Reflections on the Scriptures for Sunday 25 September 2016 (Twenty-sixth Sunday in Ordinary Time)
Amos 6:1a,4-7; Psalm 146:7-10; 1 Timothy 6:11-16; Luke 16:19-31 Find the readings here.
Amos would probably be labelled ‘hard left’ in today’s political landscape. The 8th century BC prophet of social justice wasn’t particularly poor himself – he was an owner of sheep rather than just a lowly shepherd looking after someone else’s animals, but his relatively comfortable position hadn’t blinded him to the plight of those on the wrong side of power. He describes the kind of lifestyle that we goggle over as we page through glossy magazines, a life of ease, opulence and creativity. What sickens him isn’t the wealth per se, it is the complacency and utter blindness to the lives and struggles of so many. We live in a world where the gap between rich and poor is increasing exponentially, where more and more are struggling to survive. In Ireland where I live, the homelessness crisis is one visible manifestation of that. Amos warns the wealthy that they will be the first to feel the effects of the calamity coming down the tracks – in his day the destruction of Samaria by the Assyrians. But that is often not how it is. Pope Francis has drawn attention to how it is the vulnerable and those made poor who are most adversely affected by the effects of consumerist and energy-hungry lifestyles on the Earth, our common home.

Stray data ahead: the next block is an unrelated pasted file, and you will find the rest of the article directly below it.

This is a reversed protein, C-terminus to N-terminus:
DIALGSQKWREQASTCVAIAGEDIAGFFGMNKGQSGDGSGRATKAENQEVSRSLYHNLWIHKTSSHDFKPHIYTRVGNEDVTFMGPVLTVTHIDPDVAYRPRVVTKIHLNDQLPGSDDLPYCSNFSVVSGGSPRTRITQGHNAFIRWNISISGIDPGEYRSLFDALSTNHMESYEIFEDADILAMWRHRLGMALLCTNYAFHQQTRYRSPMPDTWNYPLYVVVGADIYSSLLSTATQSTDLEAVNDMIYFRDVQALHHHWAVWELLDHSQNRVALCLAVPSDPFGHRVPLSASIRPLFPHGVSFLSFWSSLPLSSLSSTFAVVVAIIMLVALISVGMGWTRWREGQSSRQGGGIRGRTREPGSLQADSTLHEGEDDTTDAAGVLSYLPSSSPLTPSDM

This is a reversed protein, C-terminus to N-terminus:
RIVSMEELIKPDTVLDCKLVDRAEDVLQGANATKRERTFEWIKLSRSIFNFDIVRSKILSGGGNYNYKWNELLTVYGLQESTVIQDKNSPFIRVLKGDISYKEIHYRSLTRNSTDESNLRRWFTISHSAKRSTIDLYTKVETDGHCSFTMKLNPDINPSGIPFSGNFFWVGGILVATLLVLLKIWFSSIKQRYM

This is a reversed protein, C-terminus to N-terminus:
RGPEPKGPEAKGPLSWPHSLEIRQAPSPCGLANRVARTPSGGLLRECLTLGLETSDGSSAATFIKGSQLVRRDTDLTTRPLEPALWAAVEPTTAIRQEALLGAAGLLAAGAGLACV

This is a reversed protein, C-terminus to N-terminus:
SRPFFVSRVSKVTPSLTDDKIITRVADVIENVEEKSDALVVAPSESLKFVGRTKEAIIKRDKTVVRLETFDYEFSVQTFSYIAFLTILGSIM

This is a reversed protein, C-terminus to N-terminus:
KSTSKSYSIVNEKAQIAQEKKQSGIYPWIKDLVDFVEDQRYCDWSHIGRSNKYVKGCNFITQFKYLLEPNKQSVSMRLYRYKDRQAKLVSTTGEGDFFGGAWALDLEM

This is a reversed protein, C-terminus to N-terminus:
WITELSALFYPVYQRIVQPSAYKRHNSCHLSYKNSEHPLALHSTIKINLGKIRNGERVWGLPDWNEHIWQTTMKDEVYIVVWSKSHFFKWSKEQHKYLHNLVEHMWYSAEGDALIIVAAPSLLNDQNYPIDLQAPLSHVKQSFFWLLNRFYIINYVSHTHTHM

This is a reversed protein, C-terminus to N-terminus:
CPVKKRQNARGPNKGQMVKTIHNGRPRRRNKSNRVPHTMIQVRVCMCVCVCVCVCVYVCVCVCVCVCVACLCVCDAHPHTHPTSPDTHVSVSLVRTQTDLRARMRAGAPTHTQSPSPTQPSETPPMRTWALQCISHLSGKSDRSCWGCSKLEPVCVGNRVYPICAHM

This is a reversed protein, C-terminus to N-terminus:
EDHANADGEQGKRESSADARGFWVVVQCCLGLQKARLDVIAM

As the Christian family across the world gathers to worship, to sing and listen to Scripture, to respond to and be shaped by the Gospel, to meet and be transformed by the risen Christ, will we be open to the challenging words that Jesus speaks? In today’s psalm we celebrate the God who secures justice for the oppressed, gives food to the hungry, protects the stranger and sets the captives free. If we, whether through what we do or what we fail to do, are not joining in this mission of God to bring life and wholeness to all the world, then ours are the ‘ways’ which the Lord will thwart, not bless. Did you notice how the rich man in Jesus’ parable was oblivious to the plight of Lazarus? He wasn’t actively oppressing him, just ignoring him and benefitting from the system that left Lazarus without hope in the world. The familial language used in the parable – “Father Abraham” ……. “My child” … – really strikes me. This rich man is not the evil opponent of God but the callously complacent ignorer of the ‘least of these’, those whom God loves. When the Kingdom is revealed in its fullness, what light will it shine on our own lives, individually and corporately?
I’ve also reflected on these readings in “The Rich Man and Lazarus”